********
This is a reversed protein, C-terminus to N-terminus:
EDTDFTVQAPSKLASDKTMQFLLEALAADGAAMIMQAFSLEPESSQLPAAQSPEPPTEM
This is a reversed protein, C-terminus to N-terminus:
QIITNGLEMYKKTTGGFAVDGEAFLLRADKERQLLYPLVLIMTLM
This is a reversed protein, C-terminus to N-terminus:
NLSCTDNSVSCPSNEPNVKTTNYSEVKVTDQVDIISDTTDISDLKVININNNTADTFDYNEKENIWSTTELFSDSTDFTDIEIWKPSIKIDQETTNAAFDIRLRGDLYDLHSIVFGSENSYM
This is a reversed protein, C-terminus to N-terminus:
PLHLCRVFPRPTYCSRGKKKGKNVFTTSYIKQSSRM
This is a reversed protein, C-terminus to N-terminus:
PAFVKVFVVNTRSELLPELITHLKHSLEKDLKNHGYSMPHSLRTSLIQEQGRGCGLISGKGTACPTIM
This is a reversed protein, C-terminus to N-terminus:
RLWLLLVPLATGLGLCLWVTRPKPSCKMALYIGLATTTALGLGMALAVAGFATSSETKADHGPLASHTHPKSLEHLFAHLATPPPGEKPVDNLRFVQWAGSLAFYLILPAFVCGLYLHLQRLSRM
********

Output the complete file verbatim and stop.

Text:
This is a reversed protein, C-terminus to N-terminus:
EDTDFTVQAPSKLASDKTMQFLLEALAADGAAMIMQAFSLEPESSQLPAAQSPEPPTEM
This is a reversed protein, C-terminus to N-terminus:
QIITNGLEMYKKTTGGFAVDGEAFLLRADKERQLLYPLVLIMTLM
This is a reversed protein, C-terminus to N-terminus:
NLSCTDNSVSCPSNEPNVKTTNYSEVKVTDQVDIISDTTDISDLKVININNNTADTFDYNEKENIWSTTELFSDSTDFTDIEIWKPSIKIDQETTNAAFDIRLRGDLYDLHSIVFGSENSYM
This is a reversed protein, C-terminus to N-terminus:
PLHLCRVFPRPTYCSRGKKKGKNVFTTSYIKQSSRM
This is a reversed protein, C-terminus to N-terminus:
PAFVKVFVVNTRSELLPELITHLKHSLEKDLKNHGYSMPHSLRTSLIQEQGRGCGLISGKGTACPTIM
This is a reversed protein, C-terminus to N-terminus:
RLWLLLVPLATGLGLCLWVTRPKPSCKMALYIGLATTTALGLGMALAVAGFATSSETKADHGPLASHTHPKSLEHLFAHLATPPPGEKPVDNLRFVQWAGSLAFYLILPAFVCGLYLHLQRLSRM